Bill Harrigan invests in people and sells trust.
This is how Harrigan characterizes his work as founder and CEO of Harrigan Solutions, a Grafton firm that assembles teams of workers—including formerly incarcerated people and refugees—in trustworthy teams to provide sanitation in food plants, preventative maintenance on production equipment, and work at construction sites.
While some employers may discard applications from former inmates, Harrigan sees them as a resource able to succeed and thrive.
“We believe that everybody wants to succeed,” Harrigan told 400 people gathered for WEDC’s Wisconsin Economic Summit in Appleton on Oct. 23. “What we’re about is recognizing that they’re dying to contribute, and we create a system where they’re able to do that.”
In a competitive labor market, formerly incarcerated people are an often-overlooked resource.
Peter Moreno, director of Odyssey Beyond Bars, a part of the Odyssey Project at the University of Wisconsin-Madison, is helping prepare inmates for life after prison. Part of the work involves helping them work through the trauma of imprisonment.
“Many come from a long line of multigenerational poverty and they’re trying to break that, which comes with its own trauma,” Moreno said. “We’re working with those students to develop those skills and get them ready for more learning from our program.”
Moreno said that Wisconsin has 21,000 people in prison, most of whom will be released someday. Research shows that there’s no reason to fear these people, he added. “There isn’t any research out there that is showing that a formerly incarcerated person is any greater risk than someone with no incarceration experience in your workplace,” Moreno said.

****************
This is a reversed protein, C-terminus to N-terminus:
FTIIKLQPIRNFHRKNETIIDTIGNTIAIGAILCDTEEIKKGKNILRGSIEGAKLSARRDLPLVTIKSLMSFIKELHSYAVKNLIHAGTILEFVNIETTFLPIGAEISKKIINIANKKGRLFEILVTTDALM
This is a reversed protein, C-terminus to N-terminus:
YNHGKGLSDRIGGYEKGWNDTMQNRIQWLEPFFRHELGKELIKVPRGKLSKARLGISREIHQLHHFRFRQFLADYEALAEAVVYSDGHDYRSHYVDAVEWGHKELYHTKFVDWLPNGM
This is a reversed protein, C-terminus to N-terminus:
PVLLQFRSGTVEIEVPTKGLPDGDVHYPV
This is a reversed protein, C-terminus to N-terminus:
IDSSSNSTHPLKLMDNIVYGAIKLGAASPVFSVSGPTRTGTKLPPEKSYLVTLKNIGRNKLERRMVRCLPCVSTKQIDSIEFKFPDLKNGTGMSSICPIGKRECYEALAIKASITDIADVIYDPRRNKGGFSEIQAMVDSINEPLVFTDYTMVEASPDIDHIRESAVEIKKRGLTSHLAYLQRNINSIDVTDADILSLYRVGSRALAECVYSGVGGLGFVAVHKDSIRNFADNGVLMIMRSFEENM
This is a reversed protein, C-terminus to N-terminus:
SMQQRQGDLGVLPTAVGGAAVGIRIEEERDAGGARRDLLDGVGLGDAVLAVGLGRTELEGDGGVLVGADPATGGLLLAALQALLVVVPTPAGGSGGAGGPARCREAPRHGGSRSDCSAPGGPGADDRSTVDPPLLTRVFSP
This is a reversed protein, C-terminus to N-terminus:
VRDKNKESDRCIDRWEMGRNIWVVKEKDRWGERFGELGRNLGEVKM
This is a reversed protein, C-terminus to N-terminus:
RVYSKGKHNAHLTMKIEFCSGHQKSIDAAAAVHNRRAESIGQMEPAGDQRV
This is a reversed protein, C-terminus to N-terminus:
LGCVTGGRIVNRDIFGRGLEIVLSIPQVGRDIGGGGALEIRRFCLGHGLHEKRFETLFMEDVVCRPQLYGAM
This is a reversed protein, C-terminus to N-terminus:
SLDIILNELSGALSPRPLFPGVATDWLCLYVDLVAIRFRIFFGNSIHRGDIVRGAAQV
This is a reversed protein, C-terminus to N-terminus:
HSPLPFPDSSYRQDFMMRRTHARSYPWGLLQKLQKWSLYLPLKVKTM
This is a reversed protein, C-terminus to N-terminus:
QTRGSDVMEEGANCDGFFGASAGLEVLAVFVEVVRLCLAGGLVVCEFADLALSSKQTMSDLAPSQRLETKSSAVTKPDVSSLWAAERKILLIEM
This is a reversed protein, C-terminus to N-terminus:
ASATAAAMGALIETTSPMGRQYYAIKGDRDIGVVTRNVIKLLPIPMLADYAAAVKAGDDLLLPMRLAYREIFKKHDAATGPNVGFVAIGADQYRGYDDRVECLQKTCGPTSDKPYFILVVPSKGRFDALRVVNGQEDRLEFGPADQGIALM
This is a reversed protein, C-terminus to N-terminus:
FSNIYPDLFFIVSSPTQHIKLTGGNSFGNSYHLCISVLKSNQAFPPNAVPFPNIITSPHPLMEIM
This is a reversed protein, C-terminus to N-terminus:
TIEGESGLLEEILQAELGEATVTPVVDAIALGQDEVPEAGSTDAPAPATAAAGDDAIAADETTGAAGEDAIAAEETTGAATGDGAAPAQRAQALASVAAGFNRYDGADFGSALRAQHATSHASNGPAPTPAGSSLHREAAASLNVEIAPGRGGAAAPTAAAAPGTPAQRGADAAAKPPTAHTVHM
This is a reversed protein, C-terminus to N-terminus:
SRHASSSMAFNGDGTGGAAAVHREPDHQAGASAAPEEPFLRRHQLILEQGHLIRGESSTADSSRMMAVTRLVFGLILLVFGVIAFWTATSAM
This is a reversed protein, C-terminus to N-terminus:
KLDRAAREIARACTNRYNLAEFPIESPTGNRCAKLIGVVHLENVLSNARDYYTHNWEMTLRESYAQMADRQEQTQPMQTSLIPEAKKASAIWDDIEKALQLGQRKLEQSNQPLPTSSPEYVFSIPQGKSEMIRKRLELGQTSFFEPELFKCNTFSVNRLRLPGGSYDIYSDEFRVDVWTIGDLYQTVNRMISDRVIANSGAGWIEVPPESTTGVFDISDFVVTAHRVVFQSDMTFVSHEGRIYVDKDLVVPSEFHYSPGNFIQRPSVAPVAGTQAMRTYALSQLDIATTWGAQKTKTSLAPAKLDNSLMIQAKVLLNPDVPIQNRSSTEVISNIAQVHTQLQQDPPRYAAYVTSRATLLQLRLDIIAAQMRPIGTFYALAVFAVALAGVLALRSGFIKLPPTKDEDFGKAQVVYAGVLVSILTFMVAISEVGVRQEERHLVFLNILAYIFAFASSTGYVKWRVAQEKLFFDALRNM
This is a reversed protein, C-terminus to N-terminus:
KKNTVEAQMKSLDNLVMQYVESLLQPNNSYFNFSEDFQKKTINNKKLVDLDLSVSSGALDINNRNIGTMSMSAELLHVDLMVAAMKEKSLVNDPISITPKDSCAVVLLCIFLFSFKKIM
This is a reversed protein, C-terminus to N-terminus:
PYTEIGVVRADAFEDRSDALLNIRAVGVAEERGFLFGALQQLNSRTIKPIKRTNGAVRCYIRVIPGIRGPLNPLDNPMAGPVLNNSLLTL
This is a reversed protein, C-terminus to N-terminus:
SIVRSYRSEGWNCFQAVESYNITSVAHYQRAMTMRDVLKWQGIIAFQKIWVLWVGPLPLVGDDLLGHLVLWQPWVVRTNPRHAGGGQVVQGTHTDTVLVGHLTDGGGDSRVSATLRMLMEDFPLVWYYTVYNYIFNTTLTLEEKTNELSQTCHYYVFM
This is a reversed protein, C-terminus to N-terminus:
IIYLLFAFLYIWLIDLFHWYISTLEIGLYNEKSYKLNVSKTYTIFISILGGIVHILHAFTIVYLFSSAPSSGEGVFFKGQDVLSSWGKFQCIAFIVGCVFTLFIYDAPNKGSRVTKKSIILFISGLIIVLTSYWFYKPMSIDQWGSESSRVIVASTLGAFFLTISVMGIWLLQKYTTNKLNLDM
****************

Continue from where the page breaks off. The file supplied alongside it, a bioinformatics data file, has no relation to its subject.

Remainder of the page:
Edward Lee, executive vice president and chief operating officer at the Urban League of Greater Madison, operates a free legal clinic that helps people break down barriers to employment, housing, and other resources due to past criminal records. It also helps people expunge their criminal records.
Lee said it is like “having a burden lifted off of people’s shoulders when they get that expunged off of that record. It feels like they’re getting that second chance.”
“What we ended up doing,” he added, “is really layering that into that job training work.” One of Lee’s clients was able to get her criminal record expunged and go on to get her GED and training as a certified nursing assistant. From there, she landed a job at Agrace in Madison and intends to get a four-year nursing degree.
Moreno shared a success story about a student nearing release after a 40-year sentence for murder who earned a bachelor’s degree, is enrolled in a Ph.D. program, and intends to mentor imprisoned and formerly incarcerated people.
Lee urged employers to reach out to programs working with formerly incarcerated people. “What we see is that when our employer partners get in a class or get in a room with folks, those stereotypes melt away. When you get to know the person, you’re willing to take those chances, open those doors, create those opportunities,” he said.
Harrigan also offered employers this advice: “Help them identify what they’re great at. Ask them for help, and do it consistently. Build deliberate practices for your supervisors to consistently ask your people for help in solving problems.”